At last, we made the mesa, the lovely Yaeger Mesa.  We found a giant bell that rang out across the canyon.  We took a tiny trail around the mesa to further investigate and found a small camp with a fire pit, empty water bottles and a shelter built from pine tree branches.  Finally, we located the remnants of a small plane crash before continuing down the mountain into Trabuco Canyon.


The trail was treacherous into the canyon.  I stopped briefly before a particularly harrowing portion to take in the view and come up with a game plan when my feet slipped out beneath me.  I slammed to the ground, teetering on the edge.  In my attempt to throw myself away from the cliff, my hand slammed down into a cactus bush.  Fortunately, my hand bounced right up and the thorns exited as quickly and quietly as they entered.  Not one broke off in my flesh.  I gave Kelly quite a scare with that one.  And I don’t think I was the same thereafter.  I was dinged.

For the remainder of the trip, my foot throbbed.  I stopped frequently to rest and stretch.  Kelly was going strong, and I am ever so grateful for her patience.  The climb back out of Trabuco Canyon to The Main Divide was excruciating for me.  It was about four miles, technical uphill in the heat.  The anticipation of knowing just how close The Main Divide was killed me.  KILLED ME.  Anticipation is agonizing when you are tired and in pain.  I felt I could not take another step.  But I knew I was not going to get there whimpering about it.  I just put one foot in front of the other, over and over and over again, until FINALLY I made it to the top of Trabuco Trail.  My pack was out of water.  But I only had 2 more miles to go.  Hallelujah!  Kelly ran off ahead of me (then turned back to meet me and walk it in).  I let two cars pass me by without asking for a lift.  I should have asked for a lift.  My foot was causing terrible pain.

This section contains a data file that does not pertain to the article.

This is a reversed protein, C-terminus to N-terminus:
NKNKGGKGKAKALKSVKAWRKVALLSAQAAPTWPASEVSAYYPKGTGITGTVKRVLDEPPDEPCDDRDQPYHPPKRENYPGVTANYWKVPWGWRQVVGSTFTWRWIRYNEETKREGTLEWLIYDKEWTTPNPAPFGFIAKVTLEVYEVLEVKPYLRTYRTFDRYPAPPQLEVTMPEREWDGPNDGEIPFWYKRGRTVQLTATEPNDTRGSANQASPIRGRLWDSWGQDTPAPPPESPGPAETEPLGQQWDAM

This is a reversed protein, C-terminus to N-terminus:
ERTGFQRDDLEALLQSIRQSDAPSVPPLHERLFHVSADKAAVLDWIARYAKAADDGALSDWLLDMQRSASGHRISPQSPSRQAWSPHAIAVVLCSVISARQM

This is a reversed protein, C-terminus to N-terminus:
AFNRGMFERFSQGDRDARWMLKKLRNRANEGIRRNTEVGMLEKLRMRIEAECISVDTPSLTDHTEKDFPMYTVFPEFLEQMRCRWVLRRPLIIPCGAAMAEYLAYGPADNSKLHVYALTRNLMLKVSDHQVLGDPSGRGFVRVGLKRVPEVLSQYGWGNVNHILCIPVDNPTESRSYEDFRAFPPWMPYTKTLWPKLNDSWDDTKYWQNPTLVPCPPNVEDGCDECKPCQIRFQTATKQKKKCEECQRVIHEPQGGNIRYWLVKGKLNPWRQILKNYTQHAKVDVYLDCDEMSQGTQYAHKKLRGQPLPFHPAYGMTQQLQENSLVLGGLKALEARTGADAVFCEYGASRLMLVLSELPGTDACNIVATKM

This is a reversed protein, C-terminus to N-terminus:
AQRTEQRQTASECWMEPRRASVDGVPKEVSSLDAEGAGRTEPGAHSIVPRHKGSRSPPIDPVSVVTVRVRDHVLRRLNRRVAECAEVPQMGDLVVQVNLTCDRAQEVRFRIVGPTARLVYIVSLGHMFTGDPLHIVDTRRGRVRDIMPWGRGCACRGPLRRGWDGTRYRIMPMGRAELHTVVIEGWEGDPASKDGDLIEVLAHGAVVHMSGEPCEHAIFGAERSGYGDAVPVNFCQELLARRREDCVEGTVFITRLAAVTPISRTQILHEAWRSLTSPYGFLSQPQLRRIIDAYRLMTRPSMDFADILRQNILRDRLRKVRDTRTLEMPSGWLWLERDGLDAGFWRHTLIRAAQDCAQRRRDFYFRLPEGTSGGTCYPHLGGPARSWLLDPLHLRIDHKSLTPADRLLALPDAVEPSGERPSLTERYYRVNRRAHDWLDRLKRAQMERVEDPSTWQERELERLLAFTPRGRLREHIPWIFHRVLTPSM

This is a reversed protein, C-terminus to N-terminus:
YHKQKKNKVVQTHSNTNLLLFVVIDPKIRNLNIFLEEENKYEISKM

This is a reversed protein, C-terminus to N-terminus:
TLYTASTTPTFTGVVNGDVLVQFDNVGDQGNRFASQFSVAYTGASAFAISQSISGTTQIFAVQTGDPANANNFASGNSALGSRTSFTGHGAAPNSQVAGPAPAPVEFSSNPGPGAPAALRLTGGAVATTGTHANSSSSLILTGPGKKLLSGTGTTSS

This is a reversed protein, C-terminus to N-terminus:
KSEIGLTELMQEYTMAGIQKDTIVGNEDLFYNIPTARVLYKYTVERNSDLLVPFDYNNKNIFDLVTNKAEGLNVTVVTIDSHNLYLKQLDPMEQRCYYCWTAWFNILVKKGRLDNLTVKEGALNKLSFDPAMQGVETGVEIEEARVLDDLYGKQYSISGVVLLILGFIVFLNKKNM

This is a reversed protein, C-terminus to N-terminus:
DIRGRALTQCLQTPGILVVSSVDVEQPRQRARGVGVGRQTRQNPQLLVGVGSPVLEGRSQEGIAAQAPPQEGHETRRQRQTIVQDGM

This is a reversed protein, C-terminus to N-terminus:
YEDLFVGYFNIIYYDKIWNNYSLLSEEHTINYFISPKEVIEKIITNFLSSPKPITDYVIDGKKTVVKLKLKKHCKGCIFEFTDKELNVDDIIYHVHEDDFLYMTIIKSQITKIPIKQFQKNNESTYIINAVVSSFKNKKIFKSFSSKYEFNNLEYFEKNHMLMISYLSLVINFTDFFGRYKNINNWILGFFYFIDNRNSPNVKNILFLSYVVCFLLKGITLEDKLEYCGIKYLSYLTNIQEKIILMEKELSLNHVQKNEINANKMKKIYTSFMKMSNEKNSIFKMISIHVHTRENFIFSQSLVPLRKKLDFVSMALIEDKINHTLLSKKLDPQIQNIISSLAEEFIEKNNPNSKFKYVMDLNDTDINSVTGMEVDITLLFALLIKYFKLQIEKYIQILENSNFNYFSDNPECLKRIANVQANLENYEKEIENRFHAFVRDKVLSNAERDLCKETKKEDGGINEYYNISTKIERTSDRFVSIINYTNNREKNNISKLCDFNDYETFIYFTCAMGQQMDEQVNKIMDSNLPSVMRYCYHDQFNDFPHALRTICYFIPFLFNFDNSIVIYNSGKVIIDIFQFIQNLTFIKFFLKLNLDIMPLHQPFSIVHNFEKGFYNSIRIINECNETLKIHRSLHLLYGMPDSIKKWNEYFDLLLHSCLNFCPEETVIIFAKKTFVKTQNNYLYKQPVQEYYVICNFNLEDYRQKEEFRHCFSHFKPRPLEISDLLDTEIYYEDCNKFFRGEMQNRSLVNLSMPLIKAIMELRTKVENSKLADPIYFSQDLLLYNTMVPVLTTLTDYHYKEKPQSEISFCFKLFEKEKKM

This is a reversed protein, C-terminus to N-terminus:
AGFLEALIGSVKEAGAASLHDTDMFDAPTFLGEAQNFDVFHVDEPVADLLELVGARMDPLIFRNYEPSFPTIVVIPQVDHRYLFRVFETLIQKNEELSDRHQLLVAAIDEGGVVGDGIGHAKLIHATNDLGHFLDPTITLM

When it was all over, I met my family at my brother’s home.  And I swam again.  I also did some heel and toe walking in the water, and my limp and pain subsided immensely. 

Life is good.